The presidential election is coming down to the "chad." The chad, election obsessives learned this week, is the tiny tab of paper punched out when you cast your vote. The recounters in Palm Beach are examining ballots to discern whether a partially detached chad signals a clear vote for Gore or Bush. A thousand Palm Beach chad could put Al Gore in the White House.
Chadderbox saw Charlie's Angels this weekend and was amazed to discover that Hollywood seems to have predicted the chad crisis. At the start of the movie, Dylan, the wild-girl Angel played by Drew Barrymore, finds herself in bed with a goofy boat captain named ... Chad. Chad, played by MTV nuisance and Barrymore real-life love Tom Green, refers to himself as "The Chad." When Dylan rushes off as he's cooking her breakfast, Chad asks her why she's leaving: "Is it The Chad?" he whines. Dylan, apparently dismayed at his weirdness, answers: "It's The Chad."
But Dylan returns to The Chad at the film's climax. She and her fellow Angels borrow his boat to rescue Bosley--Charlie's deputy--from the villain's fortress. Dylan again abandons Chad without explanation, diving off the side of the boat. As she swims away, he yells after her, "Is it The Chad?" This time she smiles and answers, "It's not The Chad."
Chadderbox can only speculate about the eerie chad synergy. On first thought, it appears that Charlie's Angels is Hollywood's warning to Al Gore that he shouldn't to protest too much. The movie suggests that while early on Gore may think that "It's The Chad," later on he will come to realize that "It's not The Chad." Gore, in other words, will be disappointed because the chad won't deliver for him.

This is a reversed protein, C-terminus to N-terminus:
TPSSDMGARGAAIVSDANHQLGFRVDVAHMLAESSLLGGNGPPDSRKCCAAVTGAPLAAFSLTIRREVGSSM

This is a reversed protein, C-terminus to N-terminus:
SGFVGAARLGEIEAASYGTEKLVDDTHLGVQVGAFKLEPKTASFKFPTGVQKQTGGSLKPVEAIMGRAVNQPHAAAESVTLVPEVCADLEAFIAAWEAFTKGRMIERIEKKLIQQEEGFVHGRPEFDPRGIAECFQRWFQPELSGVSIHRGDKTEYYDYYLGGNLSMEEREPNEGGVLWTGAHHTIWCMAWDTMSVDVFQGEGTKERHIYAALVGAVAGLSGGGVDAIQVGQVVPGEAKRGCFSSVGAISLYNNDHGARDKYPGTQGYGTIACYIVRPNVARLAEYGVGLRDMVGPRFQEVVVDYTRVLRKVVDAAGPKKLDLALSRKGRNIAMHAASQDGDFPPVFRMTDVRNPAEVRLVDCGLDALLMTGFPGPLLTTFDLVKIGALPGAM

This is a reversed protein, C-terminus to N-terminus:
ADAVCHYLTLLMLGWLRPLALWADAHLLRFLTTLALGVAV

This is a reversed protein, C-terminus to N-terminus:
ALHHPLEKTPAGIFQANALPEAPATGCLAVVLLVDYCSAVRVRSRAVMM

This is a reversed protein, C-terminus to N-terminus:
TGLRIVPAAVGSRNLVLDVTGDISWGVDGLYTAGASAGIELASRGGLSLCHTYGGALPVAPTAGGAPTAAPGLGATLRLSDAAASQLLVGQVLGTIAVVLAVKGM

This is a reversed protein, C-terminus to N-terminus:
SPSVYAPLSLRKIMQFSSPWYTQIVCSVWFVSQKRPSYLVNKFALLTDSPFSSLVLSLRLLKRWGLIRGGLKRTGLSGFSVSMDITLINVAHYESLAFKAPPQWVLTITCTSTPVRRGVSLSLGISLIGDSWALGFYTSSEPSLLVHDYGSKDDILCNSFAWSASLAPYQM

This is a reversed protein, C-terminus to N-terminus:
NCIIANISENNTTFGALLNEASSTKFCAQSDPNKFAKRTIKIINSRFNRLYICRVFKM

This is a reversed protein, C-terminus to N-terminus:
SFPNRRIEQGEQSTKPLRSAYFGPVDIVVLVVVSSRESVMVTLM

But there is a more sophisticated reading of the film. It's obvious that Dylan symbolizes the erratic but decent American people. (Bob Dylan is the most important American artist of the past 50 years; Drew Barrymore is the quintessential wild, sweet American girl.) And Bosley, Charlie's deputy, clearly stands for Vice President Gore. Gore, after all, is deputy to Bill "Charlie" Clinton, a charismatic, all-powerful figure with a creepy fondness for beautiful women. The Chad stands for the chad.
In Charlie's Angels, The Chad begins as simply a weirdo--just as the chad, until this week, was an oddity. Dylan/American people wants nothing to do with The Chad. But when everything goes wrong, The Chad reveals himself as a savior. By ferrying the Angels to the fortress, The Chad enables Dylan to rescue Bosley from prison. So, declares Charlie's Angels, the chad will help the American people to free Al Gore from his unjust imprisonment.
Correction: Sharp-eared reader Cosma Shalizi notes that what Dylan actually tells Chad at the end of the movie is: "The Chad is great," not "It's not The Chad."
This makes Hollywood's support of Gore baldly obvious. The Chad proves himself by helping Dylan/America rescue Bosley/Gore. This causes Dylan/America to conclude that "The Chad is great." It couldn't be clearer: Hollywood expects the chad to rescue Gore, and expects America to feel grateful to the chad for doing it.